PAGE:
2. the second time, He give them the same authority that His Father gave Him and sends them out to others who don't know Christ.
  3. the third time, He, through the Holy Spirit, who He is one with, gives them the authority to forgive and retain sins of other people. The disciples can't discern which sins to forgive and which sins to retain unless they first hear the sins each individual person has.

In the sacrament of Holy Orders, a special mark is put on the soul of the priest. After the laying on of hands and the words of Holy Orders are spoken, that priest's body, is no longer that priest's body! Jesus uses the body of that priest, ontologically, to carry out what He said in John,
Chapter 20, verses 19 to 23.

Although the Church is the pillar and foundation of truth (1 Timothy 3:15), we can see Biblical support for our beliefs from the Scriptures:

Jesus continues his example of priestly forgiveness in the Old Testament.

Leviticus 4:13-21
"Priests shall make atonement for them, and they will be forgiven."
Leviticus 5:14-26
Sin offering brought to the Old Testament priests, who make atonement for sinners' forgiveness.
See also:
Leviticus 4:25-27, Leviticus 5:5, Numbers 5:8

Interested in what the very first Christians thought, taught, and died for?
Check out what they said on this topic.
Jesus gives his power to forgive sins to His priests.
Matthew 16:19
Jesus gives the Apostles the power to bind and loose sins.
Matthew 18:18
Whatever you bind and loose on earth, so it is in Heaven.
John 20:22
If you forgive anyone’s sins, they are forgiven; if you retain anyone’s sins, they are retained.
John 20:23
After saying this he breathed on them and said: Receive the Holy Spirit. (Recall Genesis 2:7)
2 Corinthians 5:17-20
"God ... has reconciled us to himself ... given us the ministry of reconciliation."
James 5:14-15
"Presbyters of the church ... pray over him ... he will be forgiven." (Prayer of presbyters forgives sin.)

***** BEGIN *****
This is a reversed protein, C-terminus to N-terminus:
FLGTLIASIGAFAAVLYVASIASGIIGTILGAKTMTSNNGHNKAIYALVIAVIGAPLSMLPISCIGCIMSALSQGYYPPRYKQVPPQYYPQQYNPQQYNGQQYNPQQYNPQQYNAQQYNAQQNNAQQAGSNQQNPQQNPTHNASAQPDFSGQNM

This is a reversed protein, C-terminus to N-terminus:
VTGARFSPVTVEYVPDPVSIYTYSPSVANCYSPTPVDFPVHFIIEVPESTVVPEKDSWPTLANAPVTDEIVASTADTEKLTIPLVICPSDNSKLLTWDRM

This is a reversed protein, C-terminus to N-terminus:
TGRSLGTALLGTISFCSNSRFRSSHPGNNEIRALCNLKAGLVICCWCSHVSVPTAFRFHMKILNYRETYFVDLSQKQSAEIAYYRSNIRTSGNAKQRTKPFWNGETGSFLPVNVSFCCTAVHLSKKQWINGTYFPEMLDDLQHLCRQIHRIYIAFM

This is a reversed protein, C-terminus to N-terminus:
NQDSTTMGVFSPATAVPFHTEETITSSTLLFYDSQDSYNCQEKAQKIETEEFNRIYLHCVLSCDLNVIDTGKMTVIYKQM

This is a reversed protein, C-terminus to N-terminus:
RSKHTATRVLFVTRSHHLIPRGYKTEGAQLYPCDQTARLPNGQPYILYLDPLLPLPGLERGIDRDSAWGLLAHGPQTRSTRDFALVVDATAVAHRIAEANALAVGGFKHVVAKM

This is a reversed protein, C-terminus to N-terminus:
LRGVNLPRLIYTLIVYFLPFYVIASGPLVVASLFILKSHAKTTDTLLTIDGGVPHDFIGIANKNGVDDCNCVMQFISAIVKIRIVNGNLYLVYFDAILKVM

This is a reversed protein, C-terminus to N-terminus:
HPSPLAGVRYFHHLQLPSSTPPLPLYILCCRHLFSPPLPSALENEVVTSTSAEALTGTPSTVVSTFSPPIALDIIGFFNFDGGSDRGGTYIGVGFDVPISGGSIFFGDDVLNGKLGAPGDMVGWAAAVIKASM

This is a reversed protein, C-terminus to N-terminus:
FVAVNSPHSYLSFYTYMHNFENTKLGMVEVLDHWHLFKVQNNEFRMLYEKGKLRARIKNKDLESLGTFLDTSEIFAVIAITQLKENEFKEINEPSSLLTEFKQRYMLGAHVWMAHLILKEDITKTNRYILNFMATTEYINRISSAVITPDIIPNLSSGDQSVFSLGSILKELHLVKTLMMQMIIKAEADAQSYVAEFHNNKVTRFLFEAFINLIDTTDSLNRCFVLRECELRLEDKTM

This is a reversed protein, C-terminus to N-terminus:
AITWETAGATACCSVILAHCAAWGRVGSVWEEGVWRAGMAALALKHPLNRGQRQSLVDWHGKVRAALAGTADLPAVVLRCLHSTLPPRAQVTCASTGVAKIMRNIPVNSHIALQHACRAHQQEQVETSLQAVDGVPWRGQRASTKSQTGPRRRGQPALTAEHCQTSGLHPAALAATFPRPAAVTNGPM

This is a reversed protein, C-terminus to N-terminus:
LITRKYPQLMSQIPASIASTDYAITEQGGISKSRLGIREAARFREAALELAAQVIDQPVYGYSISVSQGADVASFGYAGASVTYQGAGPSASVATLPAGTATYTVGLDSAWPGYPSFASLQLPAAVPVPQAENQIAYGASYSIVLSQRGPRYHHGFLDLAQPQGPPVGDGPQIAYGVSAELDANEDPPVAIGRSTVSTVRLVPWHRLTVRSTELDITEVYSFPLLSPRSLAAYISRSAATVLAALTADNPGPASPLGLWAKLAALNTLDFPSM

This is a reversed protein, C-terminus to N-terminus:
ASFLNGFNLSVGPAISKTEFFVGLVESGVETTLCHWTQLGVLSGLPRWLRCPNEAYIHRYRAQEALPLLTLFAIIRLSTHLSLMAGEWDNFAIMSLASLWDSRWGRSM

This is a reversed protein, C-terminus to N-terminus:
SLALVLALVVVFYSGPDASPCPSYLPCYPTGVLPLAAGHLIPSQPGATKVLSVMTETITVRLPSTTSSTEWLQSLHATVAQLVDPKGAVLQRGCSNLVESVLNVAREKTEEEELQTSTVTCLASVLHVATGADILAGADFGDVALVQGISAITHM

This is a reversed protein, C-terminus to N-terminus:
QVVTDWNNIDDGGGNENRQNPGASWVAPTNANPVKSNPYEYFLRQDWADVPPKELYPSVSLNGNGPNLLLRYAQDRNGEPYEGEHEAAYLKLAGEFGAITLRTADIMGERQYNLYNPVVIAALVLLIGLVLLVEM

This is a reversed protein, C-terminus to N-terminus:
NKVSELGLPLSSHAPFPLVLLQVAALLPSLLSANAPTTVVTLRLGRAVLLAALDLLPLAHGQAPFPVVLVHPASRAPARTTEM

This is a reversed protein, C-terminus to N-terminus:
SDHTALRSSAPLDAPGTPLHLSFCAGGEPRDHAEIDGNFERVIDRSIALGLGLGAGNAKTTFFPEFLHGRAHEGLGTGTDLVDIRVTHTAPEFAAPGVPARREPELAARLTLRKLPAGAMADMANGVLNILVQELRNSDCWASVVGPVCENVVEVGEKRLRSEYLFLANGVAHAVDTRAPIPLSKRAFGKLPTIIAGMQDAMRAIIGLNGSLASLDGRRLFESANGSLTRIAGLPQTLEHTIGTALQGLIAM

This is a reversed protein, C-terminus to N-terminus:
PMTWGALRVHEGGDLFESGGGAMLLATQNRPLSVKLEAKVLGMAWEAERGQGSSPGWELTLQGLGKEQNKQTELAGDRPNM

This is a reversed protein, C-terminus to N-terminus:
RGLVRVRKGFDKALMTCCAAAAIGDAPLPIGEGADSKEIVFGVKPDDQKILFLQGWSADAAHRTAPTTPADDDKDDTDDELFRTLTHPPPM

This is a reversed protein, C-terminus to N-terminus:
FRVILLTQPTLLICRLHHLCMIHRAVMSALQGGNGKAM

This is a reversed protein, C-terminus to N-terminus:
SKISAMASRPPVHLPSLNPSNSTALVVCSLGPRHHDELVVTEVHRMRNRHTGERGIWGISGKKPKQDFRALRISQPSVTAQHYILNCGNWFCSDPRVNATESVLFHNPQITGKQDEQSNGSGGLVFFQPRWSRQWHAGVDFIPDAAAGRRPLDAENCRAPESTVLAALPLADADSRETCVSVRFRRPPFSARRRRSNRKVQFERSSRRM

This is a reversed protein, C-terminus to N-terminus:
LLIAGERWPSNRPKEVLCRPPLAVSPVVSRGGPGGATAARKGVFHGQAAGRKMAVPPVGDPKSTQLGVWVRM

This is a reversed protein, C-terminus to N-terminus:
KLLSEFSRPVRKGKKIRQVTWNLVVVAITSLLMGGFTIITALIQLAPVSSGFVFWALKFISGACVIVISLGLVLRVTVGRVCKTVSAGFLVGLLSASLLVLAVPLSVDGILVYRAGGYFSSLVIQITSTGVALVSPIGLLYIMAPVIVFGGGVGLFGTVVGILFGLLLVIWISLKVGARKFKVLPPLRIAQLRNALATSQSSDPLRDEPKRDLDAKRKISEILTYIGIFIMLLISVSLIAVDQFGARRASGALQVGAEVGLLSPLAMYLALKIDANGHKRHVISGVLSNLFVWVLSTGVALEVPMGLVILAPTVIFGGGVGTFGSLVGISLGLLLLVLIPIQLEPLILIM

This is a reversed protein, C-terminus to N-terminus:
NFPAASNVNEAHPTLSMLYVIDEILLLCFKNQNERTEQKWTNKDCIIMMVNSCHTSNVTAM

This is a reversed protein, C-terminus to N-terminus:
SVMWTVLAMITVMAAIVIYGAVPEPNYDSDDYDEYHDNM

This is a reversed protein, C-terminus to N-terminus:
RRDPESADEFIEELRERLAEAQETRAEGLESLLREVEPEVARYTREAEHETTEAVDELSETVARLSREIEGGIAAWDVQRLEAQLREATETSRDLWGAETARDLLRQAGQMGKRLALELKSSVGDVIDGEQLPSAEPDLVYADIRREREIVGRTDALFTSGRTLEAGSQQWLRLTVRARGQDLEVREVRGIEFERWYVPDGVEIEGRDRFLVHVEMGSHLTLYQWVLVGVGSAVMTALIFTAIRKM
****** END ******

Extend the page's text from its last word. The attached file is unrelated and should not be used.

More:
See also:
Luke 22:29-30, James 5:16

Interested in what the very first Christians thought, taught, and died for?
Check out what they said on this topic.
Penance as satisfaction for sins.
Matthew 3:8
"Produce good fruit as evidence of your repentance."
2 Corinthians 7:10
"Godly sorrow produces a salutary repentance without regret."
See also:
Luke 3:8, Acts 2:38

Interested in what the very first Christians thought, taught, and died for?
Check out what they said on this topic.
After forgiveness, the need for reparation can remain.
2 Samuel 12:13-14
"The LORD ... has forgiven your sin ... but ... child born to you must surely die."
Luke 19:8-9
Jesus praises Zacchaeus for his promise of reparation.

Interested in what the very first Christians thought, taught, and died for?
Check out what they said on this topic.
Hope this helps,


Please report any and all typos or grammatical errors.
Suggestions for this web page and the web site can be sent to Mike Humphrey
© 2012 Panoramic Sites
The Early Church Fathers Church Fathers on the Primacy of Peter. The Early Church Fathers on the Catholic Church and the term Catholic. The Early Church Fathers on the importance of the Roman Catholic Church centered in Rome.